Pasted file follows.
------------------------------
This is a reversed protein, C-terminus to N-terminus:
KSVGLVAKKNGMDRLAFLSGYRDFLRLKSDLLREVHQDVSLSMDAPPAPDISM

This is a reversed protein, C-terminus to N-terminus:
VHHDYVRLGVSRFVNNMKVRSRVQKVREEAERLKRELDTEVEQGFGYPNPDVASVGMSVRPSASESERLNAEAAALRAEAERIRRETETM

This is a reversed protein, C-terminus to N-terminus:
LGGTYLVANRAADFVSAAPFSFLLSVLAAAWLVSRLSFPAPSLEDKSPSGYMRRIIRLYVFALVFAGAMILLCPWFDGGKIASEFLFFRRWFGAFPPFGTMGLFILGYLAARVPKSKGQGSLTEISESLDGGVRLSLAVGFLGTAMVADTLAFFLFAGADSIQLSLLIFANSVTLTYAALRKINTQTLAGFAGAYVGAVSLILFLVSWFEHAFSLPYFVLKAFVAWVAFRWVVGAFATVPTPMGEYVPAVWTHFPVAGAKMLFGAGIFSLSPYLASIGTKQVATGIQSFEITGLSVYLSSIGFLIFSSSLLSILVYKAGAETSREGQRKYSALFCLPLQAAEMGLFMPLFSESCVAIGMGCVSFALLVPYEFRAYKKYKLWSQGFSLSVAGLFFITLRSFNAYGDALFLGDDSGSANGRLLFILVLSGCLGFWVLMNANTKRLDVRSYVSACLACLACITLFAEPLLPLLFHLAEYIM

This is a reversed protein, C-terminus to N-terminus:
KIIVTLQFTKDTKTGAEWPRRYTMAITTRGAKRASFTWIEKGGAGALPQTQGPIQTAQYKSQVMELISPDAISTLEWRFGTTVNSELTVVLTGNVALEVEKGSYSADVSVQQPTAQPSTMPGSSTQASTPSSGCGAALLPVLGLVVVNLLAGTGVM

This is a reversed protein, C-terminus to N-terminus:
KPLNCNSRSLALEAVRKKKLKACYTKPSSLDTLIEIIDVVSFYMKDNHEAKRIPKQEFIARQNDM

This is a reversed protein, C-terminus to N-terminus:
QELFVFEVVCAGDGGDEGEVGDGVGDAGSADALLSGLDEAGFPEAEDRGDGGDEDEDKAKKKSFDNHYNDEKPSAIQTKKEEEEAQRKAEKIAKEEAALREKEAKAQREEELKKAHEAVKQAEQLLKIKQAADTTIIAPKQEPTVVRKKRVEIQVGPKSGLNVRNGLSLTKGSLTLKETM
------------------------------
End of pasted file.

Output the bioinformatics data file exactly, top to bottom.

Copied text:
This is a reversed protein, C-terminus to N-terminus:
KSVGLVAKKNGMDRLAFLSGYRDFLRLKSDLLREVHQDVSLSMDAPPAPDISM

This is a reversed protein, C-terminus to N-terminus:
VHHDYVRLGVSRFVNNMKVRSRVQKVREEAERLKRELDTEVEQGFGYPNPDVASVGMSVRPSASESERLNAEAAALRAEAERIRRETETM

This is a reversed protein, C-terminus to N-terminus:
LGGTYLVANRAADFVSAAPFSFLLSVLAAAWLVSRLSFPAPSLEDKSPSGYMRRIIRLYVFALVFAGAMILLCPWFDGGKIASEFLFFRRWFGAFPPFGTMGLFILGYLAARVPKSKGQGSLTEISESLDGGVRLSLAVGFLGTAMVADTLAFFLFAGADSIQLSLLIFANSVTLTYAALRKINTQTLAGFAGAYVGAVSLILFLVSWFEHAFSLPYFVLKAFVAWVAFRWVVGAFATVPTPMGEYVPAVWTHFPVAGAKMLFGAGIFSLSPYLASIGTKQVATGIQSFEITGLSVYLSSIGFLIFSSSLLSILVYKAGAETSREGQRKYSALFCLPLQAAEMGLFMPLFSESCVAIGMGCVSFALLVPYEFRAYKKYKLWSQGFSLSVAGLFFITLRSFNAYGDALFLGDDSGSANGRLLFILVLSGCLGFWVLMNANTKRLDVRSYVSACLACLACITLFAEPLLPLLFHLAEYIM

This is a reversed protein, C-terminus to N-terminus:
KIIVTLQFTKDTKTGAEWPRRYTMAITTRGAKRASFTWIEKGGAGALPQTQGPIQTAQYKSQVMELISPDAISTLEWRFGTTVNSELTVVLTGNVALEVEKGSYSADVSVQQPTAQPSTMPGSSTQASTPSSGCGAALLPVLGLVVVNLLAGTGVM

This is a reversed protein, C-terminus to N-terminus:
KPLNCNSRSLALEAVRKKKLKACYTKPSSLDTLIEIIDVVSFYMKDNHEAKRIPKQEFIARQNDM

This is a reversed protein, C-terminus to N-terminus:
QELFVFEVVCAGDGGDEGEVGDGVGDAGSADALLSGLDEAGFPEAEDRGDGGDEDEDKAKKKSFDNHYNDEKPSAIQTKKEEEEAQRKAEKIAKEEAALREKEAKAQREEELKKAHEAVKQAEQLLKIKQAADTTIIAPKQEPTVVRKKRVEIQVGPKSGLNVRNGLSLTKGSLTLKETM